Do You Know America's Top Young Scientist?

In a world full of next top model wannabes and hopeful brides and grooms to scheming bachelors and bachelorettes rises a competition aimed at future Marie Curies and Thomas Edisons.

Discovery Education and 3M are hosting the annual Discovery Education 3M Young Scientist Challenge, a science competition for students in grades 5-8. Through the program, young inventors have the opportunity to work closely with a 3M scientist mentor, compete for $25,000 and earn the title of “America's Top Young Scientist.”

Contestants must create a one- to two-minute video communicating the science behind a new innovation or solution that could solve or impact an everyday problem.

Last year’s winner, Hannah Herbst, won with her energy probe prototype that seeks to offer a stable power source to developing countries. She entered the contest because she wanted to help her 9-year-old pen pal living in Ethiopia who lacks a reliable source of power and electricity.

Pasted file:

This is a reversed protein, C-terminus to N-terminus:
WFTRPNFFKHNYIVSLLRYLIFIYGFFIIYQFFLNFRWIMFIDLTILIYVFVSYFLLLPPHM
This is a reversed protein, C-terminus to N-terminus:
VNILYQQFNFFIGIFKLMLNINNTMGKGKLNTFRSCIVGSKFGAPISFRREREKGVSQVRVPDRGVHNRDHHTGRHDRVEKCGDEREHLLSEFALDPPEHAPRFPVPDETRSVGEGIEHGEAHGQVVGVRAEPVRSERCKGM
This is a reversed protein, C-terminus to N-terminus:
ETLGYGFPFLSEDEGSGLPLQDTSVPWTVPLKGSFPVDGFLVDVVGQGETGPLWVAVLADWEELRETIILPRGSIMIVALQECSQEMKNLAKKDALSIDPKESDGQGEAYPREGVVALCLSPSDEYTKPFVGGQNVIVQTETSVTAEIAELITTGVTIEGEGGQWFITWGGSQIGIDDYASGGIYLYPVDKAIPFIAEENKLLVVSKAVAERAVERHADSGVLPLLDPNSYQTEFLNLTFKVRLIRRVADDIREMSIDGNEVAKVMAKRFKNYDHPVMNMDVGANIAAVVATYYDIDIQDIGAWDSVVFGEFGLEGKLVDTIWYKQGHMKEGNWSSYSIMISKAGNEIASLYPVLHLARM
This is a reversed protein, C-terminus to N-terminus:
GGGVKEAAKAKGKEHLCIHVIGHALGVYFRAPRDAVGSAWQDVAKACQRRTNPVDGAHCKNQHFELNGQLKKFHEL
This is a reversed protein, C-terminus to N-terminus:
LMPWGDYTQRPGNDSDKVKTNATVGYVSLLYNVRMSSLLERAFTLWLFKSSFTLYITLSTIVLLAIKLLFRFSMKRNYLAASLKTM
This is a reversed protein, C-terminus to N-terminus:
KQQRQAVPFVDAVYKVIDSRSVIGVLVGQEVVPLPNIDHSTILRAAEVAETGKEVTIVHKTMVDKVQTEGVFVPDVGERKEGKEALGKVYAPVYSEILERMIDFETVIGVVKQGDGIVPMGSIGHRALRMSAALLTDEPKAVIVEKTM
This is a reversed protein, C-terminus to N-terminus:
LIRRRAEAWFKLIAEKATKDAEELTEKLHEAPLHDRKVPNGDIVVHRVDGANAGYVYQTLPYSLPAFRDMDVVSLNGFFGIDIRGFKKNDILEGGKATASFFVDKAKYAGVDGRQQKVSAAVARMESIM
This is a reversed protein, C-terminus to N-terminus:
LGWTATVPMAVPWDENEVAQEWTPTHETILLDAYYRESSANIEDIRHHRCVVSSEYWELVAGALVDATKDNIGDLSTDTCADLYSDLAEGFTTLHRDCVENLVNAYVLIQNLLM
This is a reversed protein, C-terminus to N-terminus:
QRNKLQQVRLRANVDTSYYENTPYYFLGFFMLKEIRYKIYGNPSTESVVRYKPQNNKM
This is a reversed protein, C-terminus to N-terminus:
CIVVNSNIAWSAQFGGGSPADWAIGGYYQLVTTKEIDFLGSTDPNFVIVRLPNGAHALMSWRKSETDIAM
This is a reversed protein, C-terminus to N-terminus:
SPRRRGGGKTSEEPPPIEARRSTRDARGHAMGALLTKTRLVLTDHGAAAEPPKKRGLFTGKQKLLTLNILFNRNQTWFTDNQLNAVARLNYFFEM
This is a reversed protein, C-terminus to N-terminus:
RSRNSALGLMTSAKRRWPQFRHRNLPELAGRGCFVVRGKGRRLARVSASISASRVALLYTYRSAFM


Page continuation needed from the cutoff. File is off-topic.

I’m a bit ashamed to say that when I was in the fifth grade my friend Beth Oaklief and I were making pretend retainers with paper clips and rubber bands. How we didn’t choke ourselves with over-wound rubber bands I will never know.

Anyhow, back to the topic at hand. Video entries will be evaluated based on their creativity, scientific knowledge, persuasiveness and overall presentation. Ten finalists will then be chosen to participate in a mentorship program where they will meet virtually with their 3M mentors and will receive additional resources and support from 3M and Discovery Education. Each finalist will also receive a trip to the 3M Innovation Center in St. Paul, Minn., to compete at the final event in October 2016.

I wonder if we had the proper mentors, Beth and I might have been on to something revolutionary in the dental arts. After all, paper clips and rubber bands are cheap and there’s no shortage of crooked teeth in the world.

Our time has passed, but for the current class of grade schoolers, the future is theirs for the taking. Shine on, young scientists.

Learn more at the Young Scientist Challenge website.


Traci-bio-photo.jpgTraci Purdum is Chemical Processing’s senior digital editor and a retired armchair dentist. You can email her at